What Dev4Press Thinks WordPress Needs

Everyone has an opinion as to what WordPress needs and Dev4Press recently shared theirs on what they believe WordPress needs with regards to features. Any time I read a post like this, it’s as if I can hear the core team in my head yelling out “patches welcome“. But you know, just because you dedicate time to produce a patch that includes the functionality you would like to see in core that works flawlessly with WordPress does not guarantee that the functionality will end up within the core of WordPress. So in that sense, you’re damned if you do and damned if you don’t. Of course, there is always the plugin route.

I agree with Dev4Press when they mention that the built-in search functionality in WordPress sucks and needs a major overhaul. It’s something that many users have requested for over two years. Unfortunately, due to complexity or lack of resources, we have yet to see any overhaul on this part of WordPress. There are plugins that enhance this ability but nothing within the core that makes it better. The other issue I wanted to address with the post on Dev4Press concerns their request that Akismet be removed from the default WordPress package as they think it’s a commercial plugin and thus, unfair to commercial plugin authors. In my opinion, as long as Akismet has the free option, it’s not a commercial plugin. However, I’d still like to see it and all other plugins removed from the default installation package just to tidy things up.


16 responses to “What Dev4Press Thinks WordPress Needs”

  1. @Otto – I agree.

    I developed a habit of keeping multiple tabs open for the same backend due to the broken menus (read: flyouts). And yet – my fingers hurt after a long day with WP. Tiny fonts and bad contrasts do the rest. I have clients who *rely* on external tools just to write a simple post.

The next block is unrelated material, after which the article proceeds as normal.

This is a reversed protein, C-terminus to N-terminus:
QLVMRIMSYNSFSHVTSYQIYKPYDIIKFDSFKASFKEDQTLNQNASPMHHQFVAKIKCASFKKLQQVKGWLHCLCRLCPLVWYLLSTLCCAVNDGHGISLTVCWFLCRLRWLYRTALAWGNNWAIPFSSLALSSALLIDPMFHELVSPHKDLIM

So before anything will be added we need basic accessibility and usability. Features are useless if you can’t use them.

  2. Something which seems more and more important about the development of WordPress is that, in common with most GPL software (most software, for that matter), it has simply gone on, year-in year-out, revising, fixing and improving. But nobody seems to be saying, is that it? Is that the best we can do? Is that what we really want? If we started with WordPress as an idea today, would we build this ~ what we have now?

    Now of course I don’t know that’s the case, since I am not on the team, I just imagine that’s the way it is. Just keep your heads down guys, mend things that are broke, add a few bells and whistles now and again.

    I don’t mean this as a criticism of the team or what they have produced. But as an analogy, think of what’s happening in developing countries with mobile phones, for example, a far larger and more complicated problem to fix. I think its a lesson WordPress should take on-board because if Automattic doesn’t do it, its for damn sure somebody else will.

    They are not re-inventing and maintaining better land-lines, installing whizzy new infrastructure and extending the lifetime of what went before. They’ve just taken a look at what’s on offer, what their experience tells them is needed for the future, and thrown the rest away. Along with the time it takes to fiddle around with and the cost of maintenance etc. In other words, they took the view, since we’re starting today with our telecomms infrastructure, what do we need to maintain all that crap for. Mobile devices is all we need. Let someone else do all that.

    I don’t want to get into the semantics of arguing what’s more or less broke, but save to say, there are some huge holes in WordPress. Some big enough to drive a truck through. And despite all the bru-ha-ha and hype it still falls far short as a modem CMS. Even with all the plugins created to fix stuff that’s needed but isn’t there, workflow management and the WYSIWYDG editor are painful, to say the least!

    Isn’t about time Automattic ditched all the baggage and developed a brand new WP2? More like Adobe Contribute CS5?